Orange County teachers frustrated by district’s salary proposal
Spectrum News 13 | By Rachael Krause | December 8, 2021
ORLANDO, Fla. — The question of how much your child’s teacher should be paid is once again taking center stage in Orange County.
What You Need To Know
- Orange County Public Schools has proposed raising all teachers’ salaries by $25 a year
- The district would also give an extra $100/year to teachers rated effective, and an extra $150/year to teachers rated highly effective
- But some teachers say the proposed salary increase is not enough
Negotiations between Orange County Public Schools and its teachers are getting heated over what many say is a paltry raise.
The Orange County Classroom Teachers Association is calling OCPS’s proposal embarrassing, saying the district’s plans to increase teacher pay an extra $25 a year won’t even cover a trip to the grocery store. Now, they’re calling for change.
“And I think everyone should be upset,” said Matt Panzano, an Orange County Public Schools teacher.
Panzano said teaching during the pandemic has been tough this past year and a half, and has stretched teachers incredibly thin.
“I’ve never had to teach two classes at the same time — both virtually and in person — and this was true of many other colleagues, but it was essentially doing the same job twice,” he said. “And that meant two different types of lesson plans, two different types of accommodations for people virtually and in the classroom.”
Twice the work, he said, without any extra pay.
Now, as OCPS and the teachers union negotiate plans for teacher salaries, the district’s plan would give all teachers an extra $25 a year. For teachers rated effective, OCPS would pay an extra $100 to that teacher’s salary annually, and for teachers rated highly effective, that number increases to an extra $150 a year.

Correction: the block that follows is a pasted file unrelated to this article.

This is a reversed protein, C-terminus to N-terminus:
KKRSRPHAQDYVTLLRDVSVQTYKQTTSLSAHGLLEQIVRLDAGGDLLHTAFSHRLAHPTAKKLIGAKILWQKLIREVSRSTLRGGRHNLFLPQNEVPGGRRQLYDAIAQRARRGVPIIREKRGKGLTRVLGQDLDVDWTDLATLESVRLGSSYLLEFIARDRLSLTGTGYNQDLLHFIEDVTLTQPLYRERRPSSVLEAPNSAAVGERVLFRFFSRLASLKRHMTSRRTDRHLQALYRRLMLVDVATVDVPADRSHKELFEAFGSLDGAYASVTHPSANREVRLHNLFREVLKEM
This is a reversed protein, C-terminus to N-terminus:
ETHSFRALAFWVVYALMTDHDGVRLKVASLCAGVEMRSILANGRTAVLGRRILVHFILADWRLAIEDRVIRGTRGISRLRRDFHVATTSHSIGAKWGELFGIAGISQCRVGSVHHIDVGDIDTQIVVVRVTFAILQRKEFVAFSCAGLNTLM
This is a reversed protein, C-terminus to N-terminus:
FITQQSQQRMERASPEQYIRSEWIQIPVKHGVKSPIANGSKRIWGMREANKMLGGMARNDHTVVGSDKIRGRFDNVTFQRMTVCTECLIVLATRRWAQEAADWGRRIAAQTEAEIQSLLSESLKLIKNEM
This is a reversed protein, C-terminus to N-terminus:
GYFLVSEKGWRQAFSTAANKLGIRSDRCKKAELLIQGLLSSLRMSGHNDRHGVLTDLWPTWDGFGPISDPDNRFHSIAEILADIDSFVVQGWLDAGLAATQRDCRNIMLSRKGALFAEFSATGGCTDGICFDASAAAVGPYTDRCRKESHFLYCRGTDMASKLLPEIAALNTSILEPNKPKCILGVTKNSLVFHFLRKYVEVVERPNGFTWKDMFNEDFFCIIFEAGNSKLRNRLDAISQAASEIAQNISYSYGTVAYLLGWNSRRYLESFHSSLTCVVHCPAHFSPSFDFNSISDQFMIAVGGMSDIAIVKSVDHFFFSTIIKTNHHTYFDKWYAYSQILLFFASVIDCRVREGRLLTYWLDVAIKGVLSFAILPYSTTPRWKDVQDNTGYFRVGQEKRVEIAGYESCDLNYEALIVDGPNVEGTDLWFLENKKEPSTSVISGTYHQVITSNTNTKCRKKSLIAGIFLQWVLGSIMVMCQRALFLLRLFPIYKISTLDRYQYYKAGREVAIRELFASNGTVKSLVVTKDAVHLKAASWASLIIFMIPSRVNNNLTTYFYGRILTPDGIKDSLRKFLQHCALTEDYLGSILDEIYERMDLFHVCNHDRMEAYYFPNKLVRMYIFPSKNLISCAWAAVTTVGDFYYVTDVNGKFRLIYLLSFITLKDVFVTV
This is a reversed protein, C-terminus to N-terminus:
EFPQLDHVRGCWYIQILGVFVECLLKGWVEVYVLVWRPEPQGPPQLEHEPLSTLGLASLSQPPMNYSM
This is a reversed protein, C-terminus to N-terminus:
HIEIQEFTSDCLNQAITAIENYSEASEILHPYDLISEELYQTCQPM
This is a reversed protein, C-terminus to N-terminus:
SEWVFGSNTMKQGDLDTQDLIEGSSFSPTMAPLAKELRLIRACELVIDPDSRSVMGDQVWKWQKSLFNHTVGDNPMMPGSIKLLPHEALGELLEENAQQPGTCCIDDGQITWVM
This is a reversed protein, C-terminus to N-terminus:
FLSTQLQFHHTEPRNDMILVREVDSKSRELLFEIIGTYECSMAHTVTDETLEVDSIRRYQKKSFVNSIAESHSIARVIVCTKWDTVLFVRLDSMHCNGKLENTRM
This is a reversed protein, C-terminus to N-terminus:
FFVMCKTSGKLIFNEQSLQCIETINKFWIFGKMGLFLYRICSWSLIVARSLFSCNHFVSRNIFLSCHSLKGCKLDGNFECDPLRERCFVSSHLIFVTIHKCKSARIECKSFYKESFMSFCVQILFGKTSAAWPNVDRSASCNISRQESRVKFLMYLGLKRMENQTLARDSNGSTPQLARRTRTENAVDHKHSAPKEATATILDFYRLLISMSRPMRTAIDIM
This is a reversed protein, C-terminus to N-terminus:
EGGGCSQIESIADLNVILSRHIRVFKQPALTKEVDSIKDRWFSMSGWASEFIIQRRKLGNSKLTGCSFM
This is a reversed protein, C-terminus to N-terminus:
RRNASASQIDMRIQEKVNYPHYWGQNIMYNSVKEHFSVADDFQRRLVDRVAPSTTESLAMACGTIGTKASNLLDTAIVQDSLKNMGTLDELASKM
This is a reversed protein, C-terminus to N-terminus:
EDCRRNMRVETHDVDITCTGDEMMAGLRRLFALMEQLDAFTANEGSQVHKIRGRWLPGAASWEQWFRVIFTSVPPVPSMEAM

“It’s a slap in the face to teachers,” said Wendy Doromal, president of the Orange County Classroom Teachers Association. “It’s disrespectful.”
When it comes to pay increases, the teacher’s union is calling for a flat $800 salary increase for teachers, with an increase of $1,600 for teachers rated effective and $2,200 for those teachers rated highly effective.
The district’s plan would also increase the cost of what teachers pay for their health care hosts but would include a one-time $2,500 bonus. That proposed one-time bonus would be funded in part from federal funding that the district received from the CARES Act, according to OCPS officials.
Doromal said teachers don’t want a one-time promise — they want steady pay increases, especially for veteran teachers who have spent years teaching Orange County students.
Doromal said she believes the district has plenty of money in reserves to help keep quality teachers in the classrooms.
“Teachers are leaving, they’re quitting, they’ve had it with the disrespect, the low pay, the extra work without pay and the loss of autonomy,” she said. “So, this is the rainy day OCPS, so get out your umbrella and let’s pay teachers what they’re worth.”
According to OCPS officials, the district has 7% in unassigned reserve funding, far exceeding the 3% that the state requires of school districts. While the CTA is calling on OCPS to utilize that funding to pay teachers more, a spokesperson for the district said that due to an increase in costs of doing business and decline in revenue, the amount of money they have in reserves is declining.
But Doromal said the district needs to do better, including planning and budgeting, to give teachers in one of the nation’s largest school districts the raises they deserve.
“We need to reflect how we treat our teachers to the rest of the United States and we need to be seen as — what I hope we can be is a flagship county,” Panzano said. “But this needs to be a community effort and if everyone in the community is not upset about this then we won’t actually see any real change.”
News 13 reached out to OCPS, but officials declined to comment, citing the impasse in salary negotiations.
Moving forward, the Orange County School Board will need to set public hearing dates for both the district and the teachers union to allow both sides to weigh in.